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drjeff1

eye tearing and staining

This topic contains 1 reply, has 1 voice, and was last updated by  Dr. Jeff Feinman 14 years, 3 months ago.

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  • #1894

    Anonymous

    Hi, I just found this site and am hoping someone can answer my question. I inherited my grandmother’s shizapoo about a year ago.
    while living with my grandma she had very healthy, clear eyes. Since I have taken over, she has really bad brown staining under and around the eyes and around the mouth. I haven’t changed her diet, she is 6 years old. My vet said that this is common with this breed and there is nothing that can be done, but she lived for 5 years without it. Could it be allergy related? She was a city dog, now she lives in the country… is there a nutritional supplement for this? I feel that it must be an internal problem being around the eye and mouth. Any ideas??

    #1896

    Dr. Jeff Feinman
    Keymaster

    [quote=sheri]Since I have taken over, she has really bad brown staining under and around the eyes and around the mouth. I haven’t changed her diet,
    My vet said that this is common with this breed and there is nothing that can be done, but she lived for 5 years without it.
    Could it be allergy related? [/quote]

    Hi Sheri-

    This type of eye (and mouth) staining is due to porphyrins in the tears and saliva. As your vet said, this is very common.

    As you have correctly realized (by the fact that it has just started) this may be “common” but it’s not normal (see my common vs. normal handout at [url]https://www.homevet.com/newclient/common.html[/url] ).

    In a nutshell, these common but not normal symptoms are one way that the body externally manifests that all is not right internally. In this case I agree that an immune phenomena related to allergies (due to her new environment) is the trigger.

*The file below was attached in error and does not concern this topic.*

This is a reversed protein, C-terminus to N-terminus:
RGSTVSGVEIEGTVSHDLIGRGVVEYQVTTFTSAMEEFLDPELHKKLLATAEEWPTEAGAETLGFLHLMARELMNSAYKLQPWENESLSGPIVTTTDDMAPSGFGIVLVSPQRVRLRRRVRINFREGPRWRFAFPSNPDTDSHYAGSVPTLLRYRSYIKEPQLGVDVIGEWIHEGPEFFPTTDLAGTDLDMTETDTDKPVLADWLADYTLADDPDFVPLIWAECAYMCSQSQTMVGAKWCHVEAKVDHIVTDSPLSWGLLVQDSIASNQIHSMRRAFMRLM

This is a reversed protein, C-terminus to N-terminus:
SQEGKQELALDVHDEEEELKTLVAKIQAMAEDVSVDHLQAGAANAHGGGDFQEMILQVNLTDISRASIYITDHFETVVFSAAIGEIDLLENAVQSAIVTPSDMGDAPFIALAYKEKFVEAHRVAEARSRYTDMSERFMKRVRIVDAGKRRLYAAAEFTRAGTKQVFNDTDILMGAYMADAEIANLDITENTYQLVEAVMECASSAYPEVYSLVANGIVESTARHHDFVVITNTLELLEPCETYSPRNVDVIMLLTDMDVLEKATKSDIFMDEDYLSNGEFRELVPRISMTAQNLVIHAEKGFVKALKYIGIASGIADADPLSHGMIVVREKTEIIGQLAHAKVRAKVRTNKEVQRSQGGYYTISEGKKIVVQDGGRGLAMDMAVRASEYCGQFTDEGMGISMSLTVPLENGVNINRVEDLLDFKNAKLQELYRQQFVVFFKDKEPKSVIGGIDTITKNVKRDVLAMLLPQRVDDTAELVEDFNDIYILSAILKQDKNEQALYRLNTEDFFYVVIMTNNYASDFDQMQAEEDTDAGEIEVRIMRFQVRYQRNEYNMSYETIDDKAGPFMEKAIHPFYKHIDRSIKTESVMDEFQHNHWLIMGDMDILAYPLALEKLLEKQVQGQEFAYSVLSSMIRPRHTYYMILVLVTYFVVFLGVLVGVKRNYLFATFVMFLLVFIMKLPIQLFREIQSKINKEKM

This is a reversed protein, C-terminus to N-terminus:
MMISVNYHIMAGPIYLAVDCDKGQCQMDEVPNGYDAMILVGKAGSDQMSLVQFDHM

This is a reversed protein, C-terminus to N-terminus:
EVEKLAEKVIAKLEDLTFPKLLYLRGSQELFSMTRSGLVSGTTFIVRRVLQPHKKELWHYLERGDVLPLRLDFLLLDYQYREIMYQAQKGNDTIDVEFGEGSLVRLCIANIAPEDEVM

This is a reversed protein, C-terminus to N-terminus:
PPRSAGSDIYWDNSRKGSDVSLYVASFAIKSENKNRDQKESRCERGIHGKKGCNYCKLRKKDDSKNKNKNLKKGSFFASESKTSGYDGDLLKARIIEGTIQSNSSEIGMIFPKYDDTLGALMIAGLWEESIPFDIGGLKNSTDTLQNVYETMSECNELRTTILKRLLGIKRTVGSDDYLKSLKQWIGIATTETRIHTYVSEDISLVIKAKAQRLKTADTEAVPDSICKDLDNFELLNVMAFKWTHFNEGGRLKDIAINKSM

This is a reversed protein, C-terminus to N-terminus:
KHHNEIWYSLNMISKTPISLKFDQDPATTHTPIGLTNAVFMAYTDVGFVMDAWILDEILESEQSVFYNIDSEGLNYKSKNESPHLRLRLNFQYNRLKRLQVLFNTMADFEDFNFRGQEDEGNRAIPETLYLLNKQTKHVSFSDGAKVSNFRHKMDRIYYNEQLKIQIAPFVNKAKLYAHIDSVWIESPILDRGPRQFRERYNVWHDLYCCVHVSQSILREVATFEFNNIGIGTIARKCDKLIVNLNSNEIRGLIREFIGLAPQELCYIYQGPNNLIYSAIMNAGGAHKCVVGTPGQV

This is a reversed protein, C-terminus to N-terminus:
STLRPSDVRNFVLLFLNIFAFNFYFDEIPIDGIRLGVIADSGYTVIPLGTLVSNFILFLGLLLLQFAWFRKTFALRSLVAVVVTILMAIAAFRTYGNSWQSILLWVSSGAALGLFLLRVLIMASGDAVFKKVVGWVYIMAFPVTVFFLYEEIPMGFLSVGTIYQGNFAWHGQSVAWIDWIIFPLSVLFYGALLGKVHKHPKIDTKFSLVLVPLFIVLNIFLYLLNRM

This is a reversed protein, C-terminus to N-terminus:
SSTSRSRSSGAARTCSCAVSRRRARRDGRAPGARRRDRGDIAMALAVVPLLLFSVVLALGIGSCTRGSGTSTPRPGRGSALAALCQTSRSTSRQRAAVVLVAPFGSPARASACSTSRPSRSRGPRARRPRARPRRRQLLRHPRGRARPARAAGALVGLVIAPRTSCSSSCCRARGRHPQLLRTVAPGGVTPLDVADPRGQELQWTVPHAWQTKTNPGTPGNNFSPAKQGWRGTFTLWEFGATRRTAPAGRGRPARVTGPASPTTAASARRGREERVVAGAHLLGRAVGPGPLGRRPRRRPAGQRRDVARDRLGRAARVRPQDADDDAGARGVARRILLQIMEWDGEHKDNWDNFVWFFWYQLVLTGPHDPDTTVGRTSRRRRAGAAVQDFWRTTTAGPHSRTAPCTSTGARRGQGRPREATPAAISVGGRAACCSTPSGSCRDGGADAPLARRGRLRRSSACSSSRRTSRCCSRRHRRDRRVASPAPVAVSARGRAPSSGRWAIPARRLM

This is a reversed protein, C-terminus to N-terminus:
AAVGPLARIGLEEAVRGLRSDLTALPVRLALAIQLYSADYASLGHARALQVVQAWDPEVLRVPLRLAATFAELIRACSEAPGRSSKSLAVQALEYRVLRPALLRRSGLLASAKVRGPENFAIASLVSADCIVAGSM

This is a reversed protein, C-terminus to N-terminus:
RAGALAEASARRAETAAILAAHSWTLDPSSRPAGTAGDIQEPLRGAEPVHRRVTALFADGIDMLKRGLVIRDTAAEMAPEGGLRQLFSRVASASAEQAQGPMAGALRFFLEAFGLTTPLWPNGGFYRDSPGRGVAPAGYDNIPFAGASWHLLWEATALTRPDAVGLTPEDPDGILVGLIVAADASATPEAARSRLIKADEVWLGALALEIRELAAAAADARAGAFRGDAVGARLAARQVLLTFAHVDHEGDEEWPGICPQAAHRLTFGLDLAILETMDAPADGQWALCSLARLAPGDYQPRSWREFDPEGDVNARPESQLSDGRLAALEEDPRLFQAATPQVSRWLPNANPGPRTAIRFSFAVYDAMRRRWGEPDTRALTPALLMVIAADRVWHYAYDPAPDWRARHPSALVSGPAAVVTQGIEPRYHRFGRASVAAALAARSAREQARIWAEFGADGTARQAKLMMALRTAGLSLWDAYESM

Allergies in general are always a clue that the immune system is not functioning properly (it is hyper-sensitive). You can address this in several ways. The most direct (but least practical) is determination and avoidance of the incriminating allergen. Although this method works very well, it doesn’t actually correct the problem but avoids the trigger which results in the symptom.

    The second method is to temporarily cover up (palliate) the problem. This can be done in a few ways. Some dogs are given antihistamines or steroids which relieve the symptoms for as long as the drugs (which can be toxic) are taken. Alternatively you can modify the diet, e.g. by using higher quality food (gluten-free and fresh food diets are best) or add supplements (like EFA-Z+ fatty acids, omega-3 fatty acids, Antiox antioxidants, etc.).

    The BEST treatment IMHO is to get to the crux of the problem with homeopathic treatment. A well-trained, experienced vet homeopath can work with you to eliminate your dog’s immune imbalance (which actually has an energetic basis which homeopathic remedies will address).

    The best part of treating this way is that you will dramatically reduce your acquired dog’s chances of getting chronic degenerative diseases as she gets older. See [url]https://www.homevet.com/petcare/homeopat.html[/url] for a brief introduction to this fascinating system of medicine. You will then want to read the more detailed links in my homeopathy section which include an online copy of a great intro book (“Beyond Flat Earth Medicine”).

    Good luck. Let us know what happens.

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